"They showed a two-deep coverage and brought the safety down on the weak side. We ran a cross route in there and (Wong) made a great play on the ball and ran it in."

The Packers trailed 20-0 at halftime, but came out strong in the second half behind Ahman Green, who finished with 73 yards rushing on 11 carries (6.6 avg.). But he had just four yards on eight carries in the first half.

Green converted what would have been a four- or five-yard gain into a 61-yard run by breaking a couple of tackles before he was wrestled out of bounds by cornerback Kenny Wright. Green drew a 15-yard faskmask penalty in the process, but the Packers converted a key third down when Favre shoveled a pass to Levens for a first down at the 7. A few plays later, tight end Bubba Franks caught a two-yard touchdown pass from Favre, Franks' sixth touchdown catch of the season and it was 20-7.

Green Bay got the ball back after forcing the Vikings to punt for the first time since midway through the first quarter and had a chance to close to within a touchdown. But wide receiver Antonio Freeman dropped a long, but very catchable pass along the left sideline after beating cornerback Eric Kelly with a double move.

"It's kind of like the story of the day," Freeman said. "I wish I could have got my hands on it and let the referees decide whether it was inbounds or out. That was just the type of day it was. We struggled all day."

On the next play, third and 3, Favre threw again toward Freeman, but the ball slipped through Freeman's fingertips incomplete.

The Vikings got the ball back, drove 49 yards downfield, then scored on Culpepper's 14-yard run to make it 26-7. Culpepper's two-point conversion pass to Jake Reed practically sealed the win with 14:07 left in the game.

"They took advantage of the opportunities and we didn't," said Favre. "It's apparent that they wanted the ballgame more than we expected." Green Bay had three opportunities to score within the first 18 minutes of the game but came away with zero points. Ryan Longwell missed field goal attempts from 51 and 42 yards, and the Packers were stopped on a fourth-and-1 from the Vikings' 7-yard line. Chris Akins teeth-rattling hit on Vikings punt returner Troy Walters gave the Packers their best opportunity to take an early lead, but Minnesota's defense wouldn't budge.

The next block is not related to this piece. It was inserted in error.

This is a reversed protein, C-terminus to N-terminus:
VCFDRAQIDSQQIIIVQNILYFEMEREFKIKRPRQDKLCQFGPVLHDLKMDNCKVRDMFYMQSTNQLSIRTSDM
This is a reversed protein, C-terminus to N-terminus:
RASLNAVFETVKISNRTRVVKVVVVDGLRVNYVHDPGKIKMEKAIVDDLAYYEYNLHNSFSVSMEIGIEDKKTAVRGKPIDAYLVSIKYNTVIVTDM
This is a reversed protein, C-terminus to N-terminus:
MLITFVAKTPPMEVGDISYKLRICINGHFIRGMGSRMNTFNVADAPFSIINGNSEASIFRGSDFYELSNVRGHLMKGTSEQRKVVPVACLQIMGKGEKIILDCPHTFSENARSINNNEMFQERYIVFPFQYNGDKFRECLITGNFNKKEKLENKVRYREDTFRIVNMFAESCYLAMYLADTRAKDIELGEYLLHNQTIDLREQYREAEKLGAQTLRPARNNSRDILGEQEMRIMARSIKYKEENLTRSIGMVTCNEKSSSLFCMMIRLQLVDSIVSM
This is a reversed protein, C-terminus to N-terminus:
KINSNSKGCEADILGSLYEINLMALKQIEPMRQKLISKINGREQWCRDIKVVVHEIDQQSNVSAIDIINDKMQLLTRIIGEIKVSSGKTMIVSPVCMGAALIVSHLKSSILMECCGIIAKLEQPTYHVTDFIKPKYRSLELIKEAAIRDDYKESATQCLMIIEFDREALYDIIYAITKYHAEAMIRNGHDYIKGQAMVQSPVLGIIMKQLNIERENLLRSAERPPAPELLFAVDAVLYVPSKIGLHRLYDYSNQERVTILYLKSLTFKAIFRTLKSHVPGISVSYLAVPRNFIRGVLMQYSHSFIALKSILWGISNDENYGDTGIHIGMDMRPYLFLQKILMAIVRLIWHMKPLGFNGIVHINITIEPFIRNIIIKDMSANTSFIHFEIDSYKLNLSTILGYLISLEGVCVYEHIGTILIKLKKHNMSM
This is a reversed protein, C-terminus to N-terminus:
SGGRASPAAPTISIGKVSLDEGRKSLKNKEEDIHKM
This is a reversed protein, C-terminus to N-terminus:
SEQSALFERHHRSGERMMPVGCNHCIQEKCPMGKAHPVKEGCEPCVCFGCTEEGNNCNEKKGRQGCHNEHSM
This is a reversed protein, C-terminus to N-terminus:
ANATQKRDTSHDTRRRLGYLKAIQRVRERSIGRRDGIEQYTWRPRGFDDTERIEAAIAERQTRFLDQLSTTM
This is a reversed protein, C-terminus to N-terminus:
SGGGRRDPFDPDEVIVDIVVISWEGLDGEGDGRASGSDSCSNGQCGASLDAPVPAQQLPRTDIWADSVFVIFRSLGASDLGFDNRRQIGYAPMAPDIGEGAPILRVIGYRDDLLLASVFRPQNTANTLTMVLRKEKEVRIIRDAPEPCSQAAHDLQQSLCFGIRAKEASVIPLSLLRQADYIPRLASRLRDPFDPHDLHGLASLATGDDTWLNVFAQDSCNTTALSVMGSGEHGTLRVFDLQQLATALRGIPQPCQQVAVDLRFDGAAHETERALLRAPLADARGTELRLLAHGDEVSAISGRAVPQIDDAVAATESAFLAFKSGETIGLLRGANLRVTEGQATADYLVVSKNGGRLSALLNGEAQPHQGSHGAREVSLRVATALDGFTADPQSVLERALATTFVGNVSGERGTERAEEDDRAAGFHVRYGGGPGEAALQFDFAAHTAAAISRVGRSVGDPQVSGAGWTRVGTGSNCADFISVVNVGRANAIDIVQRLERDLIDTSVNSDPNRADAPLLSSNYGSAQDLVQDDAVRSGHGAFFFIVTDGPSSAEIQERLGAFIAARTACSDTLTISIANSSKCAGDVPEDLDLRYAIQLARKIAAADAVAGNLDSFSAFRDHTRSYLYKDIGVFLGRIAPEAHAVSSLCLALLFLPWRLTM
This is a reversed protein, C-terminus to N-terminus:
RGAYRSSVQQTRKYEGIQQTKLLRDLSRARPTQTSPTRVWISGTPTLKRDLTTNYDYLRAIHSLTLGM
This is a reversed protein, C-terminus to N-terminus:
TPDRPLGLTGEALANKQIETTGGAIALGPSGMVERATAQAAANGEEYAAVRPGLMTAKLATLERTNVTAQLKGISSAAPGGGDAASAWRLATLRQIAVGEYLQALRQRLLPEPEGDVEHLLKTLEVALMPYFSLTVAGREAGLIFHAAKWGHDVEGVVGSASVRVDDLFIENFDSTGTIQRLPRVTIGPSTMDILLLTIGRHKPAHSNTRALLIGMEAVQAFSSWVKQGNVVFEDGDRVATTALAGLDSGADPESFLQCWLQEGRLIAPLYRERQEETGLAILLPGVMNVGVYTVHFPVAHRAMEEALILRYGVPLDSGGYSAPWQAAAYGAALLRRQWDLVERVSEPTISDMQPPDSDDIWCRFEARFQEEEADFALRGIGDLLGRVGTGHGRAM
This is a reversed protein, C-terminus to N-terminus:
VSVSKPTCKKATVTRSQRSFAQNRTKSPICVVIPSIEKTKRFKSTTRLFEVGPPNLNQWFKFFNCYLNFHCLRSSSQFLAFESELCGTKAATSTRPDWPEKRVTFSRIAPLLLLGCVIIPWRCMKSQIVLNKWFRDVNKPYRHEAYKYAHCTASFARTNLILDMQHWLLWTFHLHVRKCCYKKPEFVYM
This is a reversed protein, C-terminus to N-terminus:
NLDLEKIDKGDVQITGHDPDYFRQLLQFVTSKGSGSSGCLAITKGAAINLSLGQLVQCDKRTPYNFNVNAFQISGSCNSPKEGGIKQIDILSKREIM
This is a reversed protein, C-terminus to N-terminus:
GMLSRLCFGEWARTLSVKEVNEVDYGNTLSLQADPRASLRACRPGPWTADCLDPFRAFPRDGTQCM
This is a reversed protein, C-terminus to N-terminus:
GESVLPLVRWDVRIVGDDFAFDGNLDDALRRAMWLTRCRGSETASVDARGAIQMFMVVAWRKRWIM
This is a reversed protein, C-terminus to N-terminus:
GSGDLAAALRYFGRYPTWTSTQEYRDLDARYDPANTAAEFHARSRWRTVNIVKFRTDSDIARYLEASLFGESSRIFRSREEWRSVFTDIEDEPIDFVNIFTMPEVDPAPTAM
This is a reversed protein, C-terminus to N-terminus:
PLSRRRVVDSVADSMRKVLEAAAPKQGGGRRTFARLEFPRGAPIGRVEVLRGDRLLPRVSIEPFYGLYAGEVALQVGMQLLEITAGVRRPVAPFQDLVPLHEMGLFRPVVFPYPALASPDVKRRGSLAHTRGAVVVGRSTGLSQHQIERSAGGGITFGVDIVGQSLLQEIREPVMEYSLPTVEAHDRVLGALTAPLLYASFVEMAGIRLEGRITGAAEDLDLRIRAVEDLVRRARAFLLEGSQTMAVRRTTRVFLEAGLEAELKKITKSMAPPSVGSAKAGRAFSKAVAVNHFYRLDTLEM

Andre O'Neal recovered Walters' fumble at Minnesota's 16 with 8:12 left in the first quarter. The Packers went for it on fourth and one from the 7, but Green, who struggled early on, was thrown for a four-yard loss by nose tackle Fred Robbins.

"I fully expected us to make that with our offensive line and our backs," said Sherman. Instead, the Vikings built momentum with big plays and Packers' mistakes.

Minnesota took a 7-0 lead on wide receiver Cris Carter's 43-yard bomb from Culpepper. The Metrodome crowd of 64,165 erupted when linebacker Kailee Wong intercepted a pass from Favre and returned it 27 yards for a touchdown, his first ever, as Minnesota quickly went up 14-0.

After Wong scored, the Packers were forced to punt after three downs when center Mike Flanagan snapped wide left of Favre. The ball rolled back to the Packers' 7 yard line before Favre smothered it.

The Vikings cashed in by driving 22 yards on the ensuing drive and took a 17-0 lead on kicker Gary Anderson's 42-yard field goal. Anderson tacked on three more points by making a 42-yard field goal with 3:31 left in the second quarter. Culpepper's 34-yard run on a keeper to the Packers' 8 set up Anderson's 36-yard field goal to give Minnesota a 20-0 halftime lead. Charles Lee's 3-yard touchdown catch, his first-ever catch as a pro, with 45 seconds left in the game cut the lead to 35-13.